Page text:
For commercial airlines, the holiday season brings bigger profits, but with it comes overbooked flights, passengers anxious to get to their destinations, and increased threats to airports, companies, and customers. An estimated 51 million people traveled by plane during the 2017 holiday season, and this year is no different: airlines must maintain especially close watch on their brands and operations to ensure that they mitigate risk quickly should the unexpected happen. To do this effectively, airlines must have real-time information so that they can identify and respond to issues in their nascent stages and minimize negative outcomes.
Improving Security with a Fuller Picture
The holidays require airline security teams to be on especially high alert for threats. For example, last November, the United States Department of Homeland Security warned of rising terror threats to commercial airlines. Even airports have experienced attacks on premises, as events in Paris, Belgium, and Fort Lauderdale have demonstrated. When a threat is made – or worse, when an attack occurs – corporate security teams need to know instantly. Publicly available information sources, like social media, blogs, and the dark web, can surface indications long before traditional information streams. For example, during the Brussels Airport attack in 2016, public data sets contained information about the bombing 10 minutes before the first news reports were published.
These new data sets can also aid in preventing incidents because they help corporate security teams identify threats posted online. This happened in August when, amid a diplomatic disagreement between Saudi Arabia and Canada, a pro-government Saudi Twitter handle posted an image of a plane flying towards the Toronto skyline captioned, “sticking one’s nose where it doesn’t belong.” For many, the image recalled the September 11th attacks on the United States and caused global outrage and heightened security concerns for airliners operating in Toronto.
Beyond identifying threats and attacks, publicly available information can help corporate security teams gain visibility into incidents happening on their planes. Last year, a woman traveling aboard a flight from Newark to Buffalo for the holidays was sexually harassed by a male passenger. She notified airline personnel, and when they landed, the man was arrested. However, in a series of Tweets, the woman detailed what crew members could do in the future to prevent this sort of incident. Utilizing the hashtag “#dobetter,” she cited missteps like failing to move the perpetrator to a seat directly in front of the in-flight crew and continuing to keep the cabin lights off after the harassment was reported. Corporate security teams with access to this first-person account in real time could act on this event with greater insight and improve passenger safety.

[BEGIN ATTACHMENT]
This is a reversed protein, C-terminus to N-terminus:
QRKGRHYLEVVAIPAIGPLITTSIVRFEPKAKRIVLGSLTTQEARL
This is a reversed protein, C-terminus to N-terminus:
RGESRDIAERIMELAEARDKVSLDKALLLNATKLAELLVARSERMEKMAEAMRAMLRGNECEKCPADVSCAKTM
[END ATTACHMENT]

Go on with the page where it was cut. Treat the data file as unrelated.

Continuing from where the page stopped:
Communications in a Crisis
However, not all disruptions are tied to safety, as passengers at John F. Kennedy Airport learned this past January when, after a water main break, flights in and out of Terminal 4 were severely interrupted and forced an evacuation of the baggage claim area. Though the airport quickly addressed the issue on Twitter, writing “there may be delays at #JFK. Please allow extra time and contact your airline,” they failed to update passengers as the day wore on. This led to confused and increasingly angry Tweets from stranded passengers, with one writing “what are you doing about baggage?!! We were told to leave the airport yesterday without ours.” Such widespread vitriol meant that this story was immediately picked up by media outlets and resulted in negative headlines around the world. While this issue was not tied directly to a specific carrier, had airlines been monitoring social media, they would have been able to address customers’ concerns and keep them updated on the status of their luggage.
In contrast, proactive communication can preempt customer dissatisfaction, as was the case this past November at San Francisco International Airport. With the catastrophic wildfires raging over 200 miles away, the air quality and visibility were so bad that scores of flights were delayed or canceled in San Francisco, prompting the airport to tweet “Butte County wildfires are impacting some flights at SFO.... Please check with your airline for flight details.” This statement, echoed by airlines, ensured that passengers were informed and mitigated some of the inevitable complaints. Travelers may not intuitively think that a fire unfolding far from the airport would have an impact on their plans, which is why proactive communication can help reduce potential passenger grievances.
The common thread through all these examples is information sharing. When customers are kept in the loop, they are more likely to react positively. The same is true for the airports and airlines themselves. Given access to real-time information, they too are kept in the loop and can respond to threats, reduce safety concerns and keep their customers apprised of any incidents that may affect their itineraries. A platform like Dataminr, that provides alerts derived from publicly available data, helps the airline industry stay informed in real time and make sharper decisions for customers and businesses.